I went there for a permaculture course for a month and it was a beautiful experience and I understood her vision and that she wouldnt drop out of this one as she did with med school, but she gets the comfort of knowing she doesnt have to generate income to be able to live this way because of who her father is. Although it makes me glad she is using that money for this. I know its not the same case, but I have lots of artist friends being supported by their parents, paying their flat AND studio rents, because they of course need a studio where to work as well, if you think of it that way, it is a form of luxury that cabin in the woods.

Tamara 6 years ago

this is also why a lot of artists are night owls, the city turns off the noise, and your little flat in the city becomes a cabin in the woods. You can truly enjoy the beauty of a city at night…

Dane Cobain 6 years ago

I was in Latvia recently and one of the interesting things that I learned while I was there is that a lot of Latvians are moving away from the cities to live in the countryside. As a people, they’re quite connected to nature through things like their annual midsummer festivals and even their folk songs, but they’re also quite introverted. The Latvian Literature team is actually running a campaign called #IAmIntrovert which sort of plays on that.

Basically what happened is that people flocked to the cities for work etc. but nowadays a lot of them work from home/via the internet, which means that they’re able to go back to the countryside if they want to. It also helps that they have much faster internet connections than we do here in the UK, of course!

Dane Cobain 6 years ago

Interesting thought! I’m a writer and I’m definitely a night owl. One of my favourite writers, Charles Bukowski, has a famous quote that goes, “Never get out of bed before noon.” Although he was an alcoholic misanthrope so that also might be why he stayed up all night and slept all day.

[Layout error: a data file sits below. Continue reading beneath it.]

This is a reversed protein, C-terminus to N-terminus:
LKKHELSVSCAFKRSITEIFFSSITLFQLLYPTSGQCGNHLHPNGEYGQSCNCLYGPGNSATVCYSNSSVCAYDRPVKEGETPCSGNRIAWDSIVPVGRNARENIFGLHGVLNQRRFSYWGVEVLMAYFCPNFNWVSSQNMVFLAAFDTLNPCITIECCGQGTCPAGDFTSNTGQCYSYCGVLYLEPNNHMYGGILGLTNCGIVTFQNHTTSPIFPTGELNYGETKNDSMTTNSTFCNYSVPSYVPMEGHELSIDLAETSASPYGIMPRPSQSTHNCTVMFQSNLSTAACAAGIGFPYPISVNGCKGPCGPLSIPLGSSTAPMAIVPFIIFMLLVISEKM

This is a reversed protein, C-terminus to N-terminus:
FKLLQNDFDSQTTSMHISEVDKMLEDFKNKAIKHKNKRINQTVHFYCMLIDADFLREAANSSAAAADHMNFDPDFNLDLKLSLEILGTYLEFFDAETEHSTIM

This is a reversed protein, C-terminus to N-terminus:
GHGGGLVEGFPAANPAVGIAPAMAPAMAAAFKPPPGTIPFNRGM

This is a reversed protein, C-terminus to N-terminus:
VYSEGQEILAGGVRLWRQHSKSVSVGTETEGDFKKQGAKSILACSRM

fernando 6 years ago

Tamara – yes, I lived in the centre of Hong Kong for five years in a high rise apartment and looking out over the modern city late at night was always inspiring!

fernando 6 years ago

Dane – fascinating example. I’m curious to know more. There’s plenty of talk here in Japan about whether this might ever happen, especially as rural populations fall and the amount of empty homes in the countryside keeps rising.

Tamara 6 years ago

Same here, Dane, Im a writer myself and its always easier and faster if I work at night. I think he was a night owl for sure, an alcoholic one, but a night owl 🙂

Tamara 6 years ago

There is this magic that happens when everybody goes to bed, u feel like the city is yours for the taking!

Agostina 6 years ago

I went from living in a huge city (Buenos Aires) to smaller capitals (London and Berlin) to now living in the German countryside, by chance, and as much as I love it being surrounded by the woods and bunnies, deers, cows, etc, it also keeps me away from those city interactions and stories that inspire my work a lot. Sometimes all this quietness drives me insane, sometimes I feel im not thankful enough for this small piece of paradise, although itd be truly perfect if it was by the ocean haha.

Kate 6 years ago

It all sounds very inspired by Henry David Thoreau’s simple living, surrounded by nature, daily walks, living in a cabin in the woods as he wrote in his book, “Walden“.
I really enjoyed the essay “Civil Disobedience“ by him, if you havent read it, I urge you to do so.

“The mass of men lead lives of quiet desperation and go to the grave with the song still in them.”—Henry David Thoreau, Walden